Íomar Fir Bolg

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Íomar Fir Bolg, early Irish Saint, fl. 5th/6th century AD.

Writing on the 5 November 1838, John O'Donovan reported that his field work for the Ordnance Survey had brought him to the parish of Killimer-Bologue, which was "according to tradition ... the principal establishment and the birth-place of St. Imor, whose life was preserved in the Country in Irish metre to a late period." O'Donovon, who appears to have been informed by a Mr. McEgan "who lives near the old church" included the following account of Íomar in his letter:

Imor was a very respectable man living in Sil-Anmhcadha a long time ago [tradition never remembers dates] and had no idea originally of becoming a saint, but had intended to apply himself to increasing the number of the human family in a lawful manner [liberis procreandis operam dare sibi proposuit] and for this purpose he married a very beautiful girl, a native of Ely O'Carroll on the other side of the Shannon. But before he had seen her she had been wooed by another who was driven to desperation on hearing of her marriage with Imor, and he swore that he would never suffer her to be brought to Connacht. Accordingly on the day that Imor went with a party of his friends to take her home, he [his Munster rival], having collected a body of the men of Slieve Bloom, attacked him on the way after he had cross (the Shannon), and made a desperate effort to carry off the bride. But the Connaught (party) were equally vigorous in resisting, and the poor girl was killed in the struggle between them! After this Imor became a melancholy recluse and swore to (he would) dedicate his virginity to God. He never took holy orders, but still was always esteemed as an Irish saint.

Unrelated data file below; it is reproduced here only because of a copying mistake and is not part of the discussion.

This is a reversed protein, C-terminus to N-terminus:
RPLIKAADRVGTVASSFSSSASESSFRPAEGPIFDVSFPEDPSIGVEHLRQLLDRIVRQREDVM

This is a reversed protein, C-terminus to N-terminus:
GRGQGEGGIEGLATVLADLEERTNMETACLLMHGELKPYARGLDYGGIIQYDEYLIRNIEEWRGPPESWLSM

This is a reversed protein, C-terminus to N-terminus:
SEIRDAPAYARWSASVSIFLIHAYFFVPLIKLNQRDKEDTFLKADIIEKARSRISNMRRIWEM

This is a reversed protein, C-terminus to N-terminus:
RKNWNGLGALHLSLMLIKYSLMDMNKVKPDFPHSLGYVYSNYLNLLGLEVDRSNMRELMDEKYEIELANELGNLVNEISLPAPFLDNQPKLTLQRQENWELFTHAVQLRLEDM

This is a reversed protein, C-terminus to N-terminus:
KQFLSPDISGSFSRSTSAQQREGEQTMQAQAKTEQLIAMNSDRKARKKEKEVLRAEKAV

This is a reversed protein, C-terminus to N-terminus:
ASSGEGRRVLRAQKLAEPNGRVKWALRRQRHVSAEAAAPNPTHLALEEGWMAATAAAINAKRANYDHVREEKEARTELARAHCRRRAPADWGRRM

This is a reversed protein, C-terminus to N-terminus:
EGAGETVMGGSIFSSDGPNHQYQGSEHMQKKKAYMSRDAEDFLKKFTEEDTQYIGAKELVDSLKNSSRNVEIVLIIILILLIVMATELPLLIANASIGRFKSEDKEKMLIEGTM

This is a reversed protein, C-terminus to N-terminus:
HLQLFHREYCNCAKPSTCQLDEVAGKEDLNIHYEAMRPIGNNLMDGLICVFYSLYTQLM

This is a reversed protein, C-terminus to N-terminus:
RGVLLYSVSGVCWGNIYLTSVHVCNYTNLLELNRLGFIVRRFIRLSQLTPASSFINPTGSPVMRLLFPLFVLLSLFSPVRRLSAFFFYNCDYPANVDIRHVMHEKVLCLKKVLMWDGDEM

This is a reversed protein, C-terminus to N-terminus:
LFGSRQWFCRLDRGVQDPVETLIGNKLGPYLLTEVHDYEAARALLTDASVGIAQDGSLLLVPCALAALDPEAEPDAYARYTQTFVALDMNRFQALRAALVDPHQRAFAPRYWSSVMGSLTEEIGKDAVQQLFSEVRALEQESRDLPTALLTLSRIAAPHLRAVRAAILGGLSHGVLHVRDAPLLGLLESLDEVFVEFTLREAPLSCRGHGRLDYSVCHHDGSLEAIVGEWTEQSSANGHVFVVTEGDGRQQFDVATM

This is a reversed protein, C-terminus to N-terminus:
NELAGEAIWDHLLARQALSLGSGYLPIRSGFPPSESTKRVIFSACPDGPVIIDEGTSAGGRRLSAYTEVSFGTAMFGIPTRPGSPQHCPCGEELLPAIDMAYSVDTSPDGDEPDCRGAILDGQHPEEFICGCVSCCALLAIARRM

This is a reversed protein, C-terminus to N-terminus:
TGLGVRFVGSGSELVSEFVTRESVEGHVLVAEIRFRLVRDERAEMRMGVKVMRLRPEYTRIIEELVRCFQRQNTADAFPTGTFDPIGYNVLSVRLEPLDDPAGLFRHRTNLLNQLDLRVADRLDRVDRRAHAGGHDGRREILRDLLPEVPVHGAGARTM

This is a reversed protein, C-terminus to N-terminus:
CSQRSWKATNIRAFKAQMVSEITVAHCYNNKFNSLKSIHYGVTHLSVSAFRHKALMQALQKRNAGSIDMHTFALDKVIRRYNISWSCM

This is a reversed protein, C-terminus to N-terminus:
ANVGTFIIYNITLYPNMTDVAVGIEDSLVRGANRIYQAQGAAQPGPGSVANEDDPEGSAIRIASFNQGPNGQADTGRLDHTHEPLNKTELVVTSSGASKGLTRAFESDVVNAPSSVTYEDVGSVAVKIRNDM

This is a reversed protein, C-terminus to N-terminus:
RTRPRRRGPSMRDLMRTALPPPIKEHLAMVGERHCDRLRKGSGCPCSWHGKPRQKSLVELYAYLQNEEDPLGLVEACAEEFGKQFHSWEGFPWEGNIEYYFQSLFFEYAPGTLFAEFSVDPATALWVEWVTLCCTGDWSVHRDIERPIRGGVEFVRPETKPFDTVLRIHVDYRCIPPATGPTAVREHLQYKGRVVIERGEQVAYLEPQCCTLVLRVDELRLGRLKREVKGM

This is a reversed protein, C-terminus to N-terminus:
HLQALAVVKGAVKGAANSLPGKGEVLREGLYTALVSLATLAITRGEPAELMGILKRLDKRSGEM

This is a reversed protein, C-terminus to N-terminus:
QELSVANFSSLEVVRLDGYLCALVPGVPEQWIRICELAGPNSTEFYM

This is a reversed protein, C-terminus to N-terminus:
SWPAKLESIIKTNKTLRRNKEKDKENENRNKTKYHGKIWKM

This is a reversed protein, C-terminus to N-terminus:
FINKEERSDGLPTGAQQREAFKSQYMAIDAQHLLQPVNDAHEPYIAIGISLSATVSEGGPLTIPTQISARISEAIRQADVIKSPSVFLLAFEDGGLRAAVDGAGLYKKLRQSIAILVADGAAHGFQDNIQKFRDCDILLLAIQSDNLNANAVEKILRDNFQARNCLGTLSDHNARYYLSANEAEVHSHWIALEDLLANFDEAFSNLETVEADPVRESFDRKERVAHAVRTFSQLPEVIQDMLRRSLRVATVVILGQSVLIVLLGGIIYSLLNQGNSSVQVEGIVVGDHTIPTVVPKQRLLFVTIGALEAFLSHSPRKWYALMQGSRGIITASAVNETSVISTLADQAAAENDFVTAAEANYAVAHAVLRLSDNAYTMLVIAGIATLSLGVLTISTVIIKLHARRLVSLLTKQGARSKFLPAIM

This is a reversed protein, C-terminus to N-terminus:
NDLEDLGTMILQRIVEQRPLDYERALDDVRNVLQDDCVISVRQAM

At the time of O'Donovan's visit, it measured 75 feet long and 18 broad, "It is the largest parish churcy of the period to which it must be referred, that I have yet seen in Ireland ... The greater part of the two side walls is destroyed, but the two gables, which are 75 feet asunder are in good preservation. The oldest tombstone in this church is a monument to William O'Tressy, who died in the year 16-4."

St. Imor's well was situated at the side of the road immediately beside the church.

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References[edit]

  • Mannion, Joseph (2004). The Life, Legends and Legacy of Saint Kerrill: A Fifth-Century East Galway Evangelist. ISBN 0-9547698-1-3. 
  • Ordnance Survey Letters Galway 1838 and 1839, pp. 182–183, ed. Michael Herity, MRIA, FourMasters Press, Dublin, 2009. ISBN 978-1-903538-15-9